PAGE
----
Clavius Region of the Moon

Clavius is the second largest crater on the moon with a diameter of 141 miles. It was also the location of a moon base in the movie 2001: A Space Odyssey. North of Clavius is one of the moon's most prominent craters, Tycho. In 2001, that is where the monolith was dug up.

These craters are located in the lunar southern highlands, an old and rugged terrain. Clavius on Wikipedia. This region has not been resurfaced from volcanic flows and dates back to the Late Heavy Bombardment.

I used a ZWO color digital camera to record this region last night on the 10 day old waxing gibbous moon. The program SharpCap recorded the image and I'm hoping to use AviStack to process video I took. One thing became apparent in the video, even a light breeze causes my 16" f/4.5 telescope to rock back and forth.

Clavius is the large crater near the bottom left and Tycho is straight above it. Notice that Tycho is a much brighter crater. Also, traces of rays emanating from the crater are visible on it's right.

24-hour Temperature and Relative Humidity for NearSys Station, 16 March 2019

We're still getting 100% relative humidity and frost at night. However, the days are definitely warming up.

Friday, March 15, 2019

24-hour Photometer for NearSys Station, 15 March 2019

It was clear or mostly clear today. So it's odd how the sky brightness spikes and then decreased starting around 10:00 AM. Even odder is how this occurred for violet, ultraviolet, green, and infrared.

Sunday, March 10, 2019

Visibility for NearSys Station, 10 March 2019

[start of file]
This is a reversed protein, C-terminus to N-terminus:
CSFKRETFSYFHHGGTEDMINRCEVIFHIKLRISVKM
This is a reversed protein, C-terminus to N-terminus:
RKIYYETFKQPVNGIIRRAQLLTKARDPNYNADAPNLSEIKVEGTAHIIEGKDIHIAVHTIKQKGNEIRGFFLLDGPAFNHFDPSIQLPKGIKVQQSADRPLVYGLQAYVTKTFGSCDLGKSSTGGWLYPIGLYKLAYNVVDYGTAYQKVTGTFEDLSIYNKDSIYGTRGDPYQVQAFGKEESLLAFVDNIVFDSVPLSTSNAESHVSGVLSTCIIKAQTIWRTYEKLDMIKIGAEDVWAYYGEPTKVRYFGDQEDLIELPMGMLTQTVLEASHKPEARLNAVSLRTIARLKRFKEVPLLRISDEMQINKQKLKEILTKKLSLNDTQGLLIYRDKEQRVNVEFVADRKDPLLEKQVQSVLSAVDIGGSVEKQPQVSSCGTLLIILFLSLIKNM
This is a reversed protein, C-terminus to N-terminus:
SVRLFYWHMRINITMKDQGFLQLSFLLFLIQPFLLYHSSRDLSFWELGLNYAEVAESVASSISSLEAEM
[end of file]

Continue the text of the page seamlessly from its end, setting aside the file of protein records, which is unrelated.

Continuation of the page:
The UAVSonde was launched shortly after 1300 hours today and recorded the following images. Based on these images, the visibility is well in excess of 50 miles. Based on thermal IR data, the ceiling is 4,200 feet AGL.





Saturday, March 9, 2019

24-hour Temperature and Relative Humidity for NearSys Station, 8 March 2019

The temperature and relative humidity datalogger (Amprobe TR-200) recorded all day March 8th. The temperature after 24 hours was nearly the same; however, the relative humidity decreased. So drier air has moved in. Also note that the relative humidity did not reach 100% like it typically does during cold weather.

Friday, March 8, 2019

24-hour Photometer for NearSys Station, 8 March 2019

The morning was clear, but shortly after noon the sun began passing through clouds.

Sunday, March 3, 2019

February Weather for NearSys Station.

The air and ground temperatures continued to climb and the average relative humidity continues to decrease. More surpring was the amount of rain we received while the mountains got snow. NearSys Station experienced three snow storms and that pushed our snow amounts to 5.3 inches for the year.

All Sky Photometer for NearSys Station, 2 March 2019

The sky remained party cloudy until near sunset. Otherwise, a good amount of sunshine was enjoyed by all.

24-hour Temperature and Relative Humidity for NearSys Station, 2 March 2019

The humidity decreased and the temperature increased during my monitoring.

Visibility for NearSys Station, 3 February 2019

The western Treasure Valley is mostly overcast today, but experiencing very good visibility. From outside of Homedale, ID, the UAV can see over 50 miles.





Saturday, March 2, 2019

ROV Practice at Wilson Ponds, 2 March 2019

For the first time, it was sunny when I took my Seaperch ROV to Wilson Ponds. I could see deep enough into the water to try folliwing a fish and there were a lot more ducks on the pond. I've edited down my video to two short clips that I found interesting.